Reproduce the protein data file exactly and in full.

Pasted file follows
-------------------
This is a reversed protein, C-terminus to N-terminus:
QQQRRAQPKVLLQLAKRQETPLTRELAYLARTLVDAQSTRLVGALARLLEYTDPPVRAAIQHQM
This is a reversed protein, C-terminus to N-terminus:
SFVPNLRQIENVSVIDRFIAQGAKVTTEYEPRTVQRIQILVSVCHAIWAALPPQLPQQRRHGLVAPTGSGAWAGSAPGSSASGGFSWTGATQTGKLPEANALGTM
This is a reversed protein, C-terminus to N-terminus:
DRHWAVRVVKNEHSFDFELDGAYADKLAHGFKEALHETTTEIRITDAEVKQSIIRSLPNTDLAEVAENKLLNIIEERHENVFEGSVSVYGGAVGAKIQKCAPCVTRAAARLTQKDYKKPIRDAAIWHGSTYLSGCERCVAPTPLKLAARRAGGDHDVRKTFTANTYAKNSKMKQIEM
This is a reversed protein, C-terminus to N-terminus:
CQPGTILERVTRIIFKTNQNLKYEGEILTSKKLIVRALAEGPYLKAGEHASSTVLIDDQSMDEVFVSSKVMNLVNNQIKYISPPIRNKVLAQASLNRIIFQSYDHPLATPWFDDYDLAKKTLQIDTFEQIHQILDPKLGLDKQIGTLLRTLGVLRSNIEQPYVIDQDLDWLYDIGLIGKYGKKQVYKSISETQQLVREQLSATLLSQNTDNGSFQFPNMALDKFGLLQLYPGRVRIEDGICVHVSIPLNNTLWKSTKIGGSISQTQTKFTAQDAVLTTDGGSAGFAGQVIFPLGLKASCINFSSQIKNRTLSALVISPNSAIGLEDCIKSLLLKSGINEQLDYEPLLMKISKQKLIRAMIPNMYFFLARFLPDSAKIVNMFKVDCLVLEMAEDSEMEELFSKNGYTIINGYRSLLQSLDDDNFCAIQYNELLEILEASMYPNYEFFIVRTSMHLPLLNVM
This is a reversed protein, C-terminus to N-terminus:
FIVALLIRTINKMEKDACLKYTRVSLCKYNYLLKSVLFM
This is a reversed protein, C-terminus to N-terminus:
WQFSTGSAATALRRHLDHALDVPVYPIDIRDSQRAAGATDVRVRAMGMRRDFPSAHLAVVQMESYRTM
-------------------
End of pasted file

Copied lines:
This is a reversed protein, C-terminus to N-terminus:
QQQRRAQPKVLLQLAKRQETPLTRELAYLARTLVDAQSTRLVGALARLLEYTDPPVRAAIQHQM
This is a reversed protein, C-terminus to N-terminus:
SFVPNLRQIENVSVIDRFIAQGAKVTTEYEPRTVQRIQILVSVCHAIWAALPPQLPQQRRHGLVAPTGSGAWAGSAPGSSASGGFSWTGATQTGKLPEANALGTM
This is a reversed protein, C-terminus to N-terminus:
DRHWAVRVVKNEHSFDFELDGAYADKLAHGFKEALHETTTEIRITDAEVKQSIIRSLPNTDLAEVAENKLLNIIEERHENVFEGSVSVYGGAVGAKIQKCAPCVTRAAARLTQKDYKKPIRDAAIWHGSTYLSGCERCVAPTPLKLAARRAGGDHDVRKTFTANTYAKNSKMKQIEM
This is a reversed protein, C-terminus to N-terminus:
CQPGTILERVTRIIFKTNQNLKYEGEILTSKKLIVRALAEGPYLKAGEHASSTVLIDDQSMDEVFVSSKVMNLVNNQIKYISPPIRNKVLAQASLNRIIFQSYDHPLATPWFDDYDLAKKTLQIDTFEQIHQILDPKLGLDKQIGTLLRTLGVLRSNIEQPYVIDQDLDWLYDIGLIGKYGKKQVYKSISETQQLVREQLSATLLSQNTDNGSFQFPNMALDKFGLLQLYPGRVRIEDGICVHVSIPLNNTLWKSTKIGGSISQTQTKFTAQDAVLTTDGGSAGFAGQVIFPLGLKASCINFSSQIKNRTLSALVISPNSAIGLEDCIKSLLLKSGINEQLDYEPLLMKISKQKLIRAMIPNMYFFLARFLPDSAKIVNMFKVDCLVLEMAEDSEMEELFSKNGYTIINGYRSLLQSLDDDNFCAIQYNELLEILEASMYPNYEFFIVRTSMHLPLLNVM
This is a reversed protein, C-terminus to N-terminus:
FIVALLIRTINKMEKDACLKYTRVSLCKYNYLLKSVLFM
This is a reversed protein, C-terminus to N-terminus:
WQFSTGSAATALRRHLDHALDVPVYPIDIRDSQRAAGATDVRVRAMGMRRDFPSAHLAVVQMESYRTM